November 22, 1979

?

Some hon. Members:

Hear, hear!

Topic:   GOVERNMENT ORDERS
Subtopic:   OLD AGE SECURITY ACT
Sub-subtopic:   MEASURE TO AMEND
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NDP

William Arnold Peters

New Democratic Party

Mr. Peters:

I thank the hon. member but I think she is rushing my speech. I was pointing out that we had originally passed this piece of legislation for the recipient who was a widow between the ages of 60 and 65. Then this bill came before the former minister of national health and welfare and she put in the six months' provision. Certainly that was a great advantage. We are talking about 200 recipients coming on stream per month, so it is not a large number. But it meant that after the six months, after being used to getting approximately $600 when her husband died under the legislation of the previous government, she was cut off and she did not get anything more until she was 65 years of age and eligible again. This was not good. Originally she had to move out of her place within the month, depending on what time of the month her husband died, because she would not have enough money to keep the place going. Then the allowance was given for a six-month period. This minister, in passing this legislation, is providing her with an income which will be half of that provided to both of them until she reaches the prescribed age.

I asked the expert on pensions in this House about the matter. He indicated to me that there were not too many husbands in this category. In fact, the number was insignificant. Normally the women were the ones being discriminated against.

The Minister of National Health and Welfare has had considerable experience in matters of health and welfare in a

November 22, 1979

previous job where I am sure he came into contact with many needy cases, mostly in the municipal field. As a result of his efforts in his previous occupation to provide people with a reasonable income, I am sure he would be quite prepared to support the hon. member for Roberval (Mr. Gauthier) in his contention that we should be doing something for these people on the basis of need rather than on the basis of these restrictions that involve such things as whether or not you are married, or shacked up. I do not suppose that is a nice phrase to use when talking about people between the ages of 60 and 65 who are living together for certain reasons. Differences are made, and the advantage comes in many cases if you have neglected to involve yourself in matrimony.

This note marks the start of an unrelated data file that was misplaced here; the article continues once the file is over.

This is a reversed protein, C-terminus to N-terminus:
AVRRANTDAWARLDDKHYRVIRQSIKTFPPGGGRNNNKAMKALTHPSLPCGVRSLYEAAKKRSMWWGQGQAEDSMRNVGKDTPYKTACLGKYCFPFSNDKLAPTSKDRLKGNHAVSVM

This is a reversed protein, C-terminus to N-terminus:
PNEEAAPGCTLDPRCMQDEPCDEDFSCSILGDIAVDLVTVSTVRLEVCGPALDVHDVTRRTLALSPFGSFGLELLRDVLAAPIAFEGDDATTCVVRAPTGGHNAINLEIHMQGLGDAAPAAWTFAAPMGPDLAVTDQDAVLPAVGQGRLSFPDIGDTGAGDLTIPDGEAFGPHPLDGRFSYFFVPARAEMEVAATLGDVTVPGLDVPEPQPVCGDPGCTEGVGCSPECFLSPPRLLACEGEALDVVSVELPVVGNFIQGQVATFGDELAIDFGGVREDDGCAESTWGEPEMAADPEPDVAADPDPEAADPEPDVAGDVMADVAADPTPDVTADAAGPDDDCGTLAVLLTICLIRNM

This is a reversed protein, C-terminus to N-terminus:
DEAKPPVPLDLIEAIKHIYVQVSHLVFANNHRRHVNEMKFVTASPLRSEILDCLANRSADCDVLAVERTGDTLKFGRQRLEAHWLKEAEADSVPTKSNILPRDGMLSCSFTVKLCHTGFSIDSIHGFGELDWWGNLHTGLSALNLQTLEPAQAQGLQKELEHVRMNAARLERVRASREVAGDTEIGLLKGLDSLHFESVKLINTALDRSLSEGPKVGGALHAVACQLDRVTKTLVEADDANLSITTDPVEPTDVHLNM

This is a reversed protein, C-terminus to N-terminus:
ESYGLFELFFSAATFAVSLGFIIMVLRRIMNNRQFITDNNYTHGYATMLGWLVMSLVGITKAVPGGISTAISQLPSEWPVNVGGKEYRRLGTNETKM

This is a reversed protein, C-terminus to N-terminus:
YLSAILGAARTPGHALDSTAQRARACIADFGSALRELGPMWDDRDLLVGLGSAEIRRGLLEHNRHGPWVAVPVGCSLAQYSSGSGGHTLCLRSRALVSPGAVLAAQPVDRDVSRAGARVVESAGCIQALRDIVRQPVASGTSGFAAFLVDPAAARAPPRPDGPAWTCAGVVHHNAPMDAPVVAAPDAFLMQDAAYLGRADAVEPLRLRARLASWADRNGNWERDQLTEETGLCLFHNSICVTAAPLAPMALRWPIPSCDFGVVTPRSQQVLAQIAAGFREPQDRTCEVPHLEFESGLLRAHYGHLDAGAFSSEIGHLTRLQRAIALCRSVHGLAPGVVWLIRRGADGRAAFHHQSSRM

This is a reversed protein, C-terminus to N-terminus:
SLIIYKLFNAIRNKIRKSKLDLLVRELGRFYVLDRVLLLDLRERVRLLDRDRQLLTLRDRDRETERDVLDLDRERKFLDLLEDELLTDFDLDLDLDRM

The example was given by the hon. member for Roberval of brothers and sisters, two brothers or two sisters, living in the same house and receiving more money than two people who were married. That highlights a need. The former minister of national health and welfare was interested in looking at, and was in that office long enough to look at a guaranteed annual income plan. All the problems of passing legislation that affects a specific number of people in specific circumstances could be overcome by providing a guaranteed annual income. This would eliminate many of the provincial inspectors who now have to decide on the financial position of the person requesting assistance.

That would not make redundant the work of the hon. member for Winnipeg North Centre (Mr. Knowles). When he first came here he inherited the mantle of his predecessor who was interested in providing, where possible, pensions to aid those not able to assist themselves. I know the amount of mail he receives from people all over the country asking for assistance in correcting many of the inequalities created by our system.

1 hope the Minister of National Health and Welfare will look at the studies done by previous governments to see if there is some way of eliminating some of the bureaucrats at the municipal, provincial and federal levels, who administer our hodge-podge forms of social assistance to those in need. Whether this government is in power or not, he would be more comfortable when moving on to other jobs in the other places knowing that he had accomplished something other health ministers could not accomplish, or have been unwilling to accomplish.